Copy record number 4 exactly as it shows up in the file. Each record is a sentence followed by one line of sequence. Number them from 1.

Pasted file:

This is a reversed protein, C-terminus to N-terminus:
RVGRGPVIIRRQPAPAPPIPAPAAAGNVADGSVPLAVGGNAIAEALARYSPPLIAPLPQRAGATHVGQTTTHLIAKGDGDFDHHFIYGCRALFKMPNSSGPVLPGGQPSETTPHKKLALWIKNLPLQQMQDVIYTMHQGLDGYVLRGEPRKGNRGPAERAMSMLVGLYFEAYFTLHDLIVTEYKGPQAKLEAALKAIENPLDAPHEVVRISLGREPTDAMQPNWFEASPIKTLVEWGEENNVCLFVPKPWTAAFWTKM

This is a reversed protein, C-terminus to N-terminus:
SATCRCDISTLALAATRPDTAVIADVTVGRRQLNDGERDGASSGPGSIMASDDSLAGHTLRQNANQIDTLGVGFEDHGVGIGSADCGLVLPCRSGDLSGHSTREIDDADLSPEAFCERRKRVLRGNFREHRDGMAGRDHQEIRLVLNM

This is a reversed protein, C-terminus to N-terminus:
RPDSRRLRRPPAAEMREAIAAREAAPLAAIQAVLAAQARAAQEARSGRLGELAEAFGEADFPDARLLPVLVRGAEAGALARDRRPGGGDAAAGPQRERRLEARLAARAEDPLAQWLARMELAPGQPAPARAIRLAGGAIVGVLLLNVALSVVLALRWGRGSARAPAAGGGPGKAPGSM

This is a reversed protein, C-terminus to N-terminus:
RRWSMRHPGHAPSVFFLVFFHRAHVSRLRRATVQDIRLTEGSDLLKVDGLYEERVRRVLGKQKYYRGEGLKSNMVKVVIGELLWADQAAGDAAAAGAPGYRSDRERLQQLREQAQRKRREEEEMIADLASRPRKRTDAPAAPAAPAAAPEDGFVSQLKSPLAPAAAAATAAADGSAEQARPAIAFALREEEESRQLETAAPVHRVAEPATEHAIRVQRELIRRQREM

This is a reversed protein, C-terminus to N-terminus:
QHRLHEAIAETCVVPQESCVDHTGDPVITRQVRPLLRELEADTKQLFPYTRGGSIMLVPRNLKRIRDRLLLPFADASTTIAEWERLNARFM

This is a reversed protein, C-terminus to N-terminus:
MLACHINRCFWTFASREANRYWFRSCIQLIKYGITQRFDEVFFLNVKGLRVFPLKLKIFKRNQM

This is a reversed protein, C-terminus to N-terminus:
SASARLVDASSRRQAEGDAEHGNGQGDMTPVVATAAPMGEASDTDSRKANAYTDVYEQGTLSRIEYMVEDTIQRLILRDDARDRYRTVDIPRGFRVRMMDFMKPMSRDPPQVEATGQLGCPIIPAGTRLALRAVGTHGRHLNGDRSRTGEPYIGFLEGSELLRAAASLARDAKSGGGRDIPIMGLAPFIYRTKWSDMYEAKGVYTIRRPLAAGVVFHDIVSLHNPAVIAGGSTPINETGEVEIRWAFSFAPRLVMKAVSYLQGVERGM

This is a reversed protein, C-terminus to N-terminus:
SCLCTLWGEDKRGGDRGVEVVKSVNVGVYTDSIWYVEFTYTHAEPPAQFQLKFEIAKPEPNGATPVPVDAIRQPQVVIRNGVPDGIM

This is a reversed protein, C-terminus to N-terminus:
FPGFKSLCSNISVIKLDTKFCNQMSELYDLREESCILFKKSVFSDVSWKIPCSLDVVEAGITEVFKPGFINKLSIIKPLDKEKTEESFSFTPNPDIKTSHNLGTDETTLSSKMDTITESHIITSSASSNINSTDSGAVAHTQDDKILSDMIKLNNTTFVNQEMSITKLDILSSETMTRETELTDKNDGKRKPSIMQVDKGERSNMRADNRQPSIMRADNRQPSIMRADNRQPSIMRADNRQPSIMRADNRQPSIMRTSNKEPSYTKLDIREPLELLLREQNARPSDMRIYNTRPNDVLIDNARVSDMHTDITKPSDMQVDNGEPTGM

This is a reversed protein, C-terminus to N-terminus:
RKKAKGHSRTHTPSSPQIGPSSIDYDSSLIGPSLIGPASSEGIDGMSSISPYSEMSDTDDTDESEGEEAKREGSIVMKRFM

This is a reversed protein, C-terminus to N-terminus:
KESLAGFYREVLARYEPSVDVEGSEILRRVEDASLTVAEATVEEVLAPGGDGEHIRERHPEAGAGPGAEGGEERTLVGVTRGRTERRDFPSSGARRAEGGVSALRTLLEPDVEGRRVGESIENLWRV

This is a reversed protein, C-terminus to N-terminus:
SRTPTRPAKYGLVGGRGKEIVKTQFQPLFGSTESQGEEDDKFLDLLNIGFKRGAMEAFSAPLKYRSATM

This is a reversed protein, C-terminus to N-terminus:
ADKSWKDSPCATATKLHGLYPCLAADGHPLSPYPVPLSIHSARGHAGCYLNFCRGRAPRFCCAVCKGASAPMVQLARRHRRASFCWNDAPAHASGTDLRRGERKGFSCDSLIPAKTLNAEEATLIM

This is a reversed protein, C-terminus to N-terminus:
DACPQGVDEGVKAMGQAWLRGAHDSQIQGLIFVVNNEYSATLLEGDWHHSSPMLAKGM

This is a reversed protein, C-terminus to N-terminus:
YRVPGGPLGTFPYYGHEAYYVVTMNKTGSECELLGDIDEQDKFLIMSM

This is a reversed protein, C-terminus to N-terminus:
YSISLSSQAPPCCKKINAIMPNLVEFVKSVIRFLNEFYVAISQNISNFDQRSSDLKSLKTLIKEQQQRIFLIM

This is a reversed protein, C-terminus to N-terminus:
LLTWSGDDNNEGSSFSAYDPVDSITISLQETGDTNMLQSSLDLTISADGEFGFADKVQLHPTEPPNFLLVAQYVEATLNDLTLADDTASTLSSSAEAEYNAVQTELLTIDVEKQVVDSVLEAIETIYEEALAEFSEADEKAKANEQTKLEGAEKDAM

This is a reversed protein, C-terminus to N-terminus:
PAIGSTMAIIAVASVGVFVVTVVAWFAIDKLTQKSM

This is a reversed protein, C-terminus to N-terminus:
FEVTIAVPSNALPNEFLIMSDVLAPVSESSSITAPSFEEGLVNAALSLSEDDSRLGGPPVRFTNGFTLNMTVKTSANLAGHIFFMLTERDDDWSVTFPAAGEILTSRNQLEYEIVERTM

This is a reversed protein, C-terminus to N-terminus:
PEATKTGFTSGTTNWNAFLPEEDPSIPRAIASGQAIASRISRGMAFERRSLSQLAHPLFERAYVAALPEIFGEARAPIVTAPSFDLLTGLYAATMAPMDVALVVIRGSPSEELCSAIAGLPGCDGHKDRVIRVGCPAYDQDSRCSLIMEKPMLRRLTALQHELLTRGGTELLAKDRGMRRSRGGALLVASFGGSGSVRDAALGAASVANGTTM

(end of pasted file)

This is a reversed protein, C-terminus to N-terminus:
RRWSMRHPGHAPSVFFLVFFHRAHVSRLRRATVQDIRLTEGSDLLKVDGLYEERVRRVLGKQKYYRGEGLKSNMVKVVIGELLWADQAAGDAAAAGAPGYRSDRERLQQLREQAQRKRREEEEMIADLASRPRKRTDAPAAPAAPAAAPEDGFVSQLKSPLAPAAAAATAAADGSAEQARPAIAFALREEEESRQLETAAPVHRVAEPATEHAIRVQRELIRRQREM